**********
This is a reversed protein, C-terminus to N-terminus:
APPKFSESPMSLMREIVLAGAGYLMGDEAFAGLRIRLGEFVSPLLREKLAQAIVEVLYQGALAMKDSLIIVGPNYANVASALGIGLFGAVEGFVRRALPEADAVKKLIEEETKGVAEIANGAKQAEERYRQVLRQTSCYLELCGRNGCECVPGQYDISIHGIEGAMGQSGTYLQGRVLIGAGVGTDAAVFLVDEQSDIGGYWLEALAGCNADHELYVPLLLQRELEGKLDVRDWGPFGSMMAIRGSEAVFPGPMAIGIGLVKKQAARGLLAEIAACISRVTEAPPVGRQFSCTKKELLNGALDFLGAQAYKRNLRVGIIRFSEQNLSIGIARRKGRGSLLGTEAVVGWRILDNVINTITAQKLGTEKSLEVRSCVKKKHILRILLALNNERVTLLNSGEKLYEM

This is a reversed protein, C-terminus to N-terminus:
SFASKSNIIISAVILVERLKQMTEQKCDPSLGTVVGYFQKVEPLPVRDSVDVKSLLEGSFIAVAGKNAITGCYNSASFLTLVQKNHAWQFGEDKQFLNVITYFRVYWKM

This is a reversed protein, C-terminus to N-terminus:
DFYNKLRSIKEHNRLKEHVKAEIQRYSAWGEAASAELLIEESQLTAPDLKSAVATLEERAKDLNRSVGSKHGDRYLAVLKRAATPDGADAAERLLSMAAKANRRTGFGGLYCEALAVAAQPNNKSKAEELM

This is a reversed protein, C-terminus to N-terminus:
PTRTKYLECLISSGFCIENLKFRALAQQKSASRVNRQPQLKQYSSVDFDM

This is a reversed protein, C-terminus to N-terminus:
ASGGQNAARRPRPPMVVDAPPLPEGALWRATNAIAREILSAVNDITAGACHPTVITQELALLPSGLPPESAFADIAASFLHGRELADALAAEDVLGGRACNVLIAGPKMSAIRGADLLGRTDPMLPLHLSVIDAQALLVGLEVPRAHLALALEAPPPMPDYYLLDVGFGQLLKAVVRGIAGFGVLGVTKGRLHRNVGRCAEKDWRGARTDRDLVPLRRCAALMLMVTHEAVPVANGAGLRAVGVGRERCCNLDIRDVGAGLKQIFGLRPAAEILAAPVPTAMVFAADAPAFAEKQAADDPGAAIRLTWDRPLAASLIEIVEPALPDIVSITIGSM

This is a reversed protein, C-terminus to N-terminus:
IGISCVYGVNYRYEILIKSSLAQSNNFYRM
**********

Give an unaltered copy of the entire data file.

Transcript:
This is a reversed protein, C-terminus to N-terminus:
APPKFSESPMSLMREIVLAGAGYLMGDEAFAGLRIRLGEFVSPLLREKLAQAIVEVLYQGALAMKDSLIIVGPNYANVASALGIGLFGAVEGFVRRALPEADAVKKLIEEETKGVAEIANGAKQAEERYRQVLRQTSCYLELCGRNGCECVPGQYDISIHGIEGAMGQSGTYLQGRVLIGAGVGTDAAVFLVDEQSDIGGYWLEALAGCNADHELYVPLLLQRELEGKLDVRDWGPFGSMMAIRGSEAVFPGPMAIGIGLVKKQAARGLLAEIAACISRVTEAPPVGRQFSCTKKELLNGALDFLGAQAYKRNLRVGIIRFSEQNLSIGIARRKGRGSLLGTEAVVGWRILDNVINTITAQKLGTEKSLEVRSCVKKKHILRILLALNNERVTLLNSGEKLYEM

This is a reversed protein, C-terminus to N-terminus:
SFASKSNIIISAVILVERLKQMTEQKCDPSLGTVVGYFQKVEPLPVRDSVDVKSLLEGSFIAVAGKNAITGCYNSASFLTLVQKNHAWQFGEDKQFLNVITYFRVYWKM

This is a reversed protein, C-terminus to N-terminus:
DFYNKLRSIKEHNRLKEHVKAEIQRYSAWGEAASAELLIEESQLTAPDLKSAVATLEERAKDLNRSVGSKHGDRYLAVLKRAATPDGADAAERLLSMAAKANRRTGFGGLYCEALAVAAQPNNKSKAEELM

This is a reversed protein, C-terminus to N-terminus:
PTRTKYLECLISSGFCIENLKFRALAQQKSASRVNRQPQLKQYSSVDFDM

This is a reversed protein, C-terminus to N-terminus:
ASGGQNAARRPRPPMVVDAPPLPEGALWRATNAIAREILSAVNDITAGACHPTVITQELALLPSGLPPESAFADIAASFLHGRELADALAAEDVLGGRACNVLIAGPKMSAIRGADLLGRTDPMLPLHLSVIDAQALLVGLEVPRAHLALALEAPPPMPDYYLLDVGFGQLLKAVVRGIAGFGVLGVTKGRLHRNVGRCAEKDWRGARTDRDLVPLRRCAALMLMVTHEAVPVANGAGLRAVGVGRERCCNLDIRDVGAGLKQIFGLRPAAEILAAPVPTAMVFAADAPAFAEKQAADDPGAAIRLTWDRPLAASLIEIVEPALPDIVSITIGSM

This is a reversed protein, C-terminus to N-terminus:
IGISCVYGVNYRYEILIKSSLAQSNNFYRM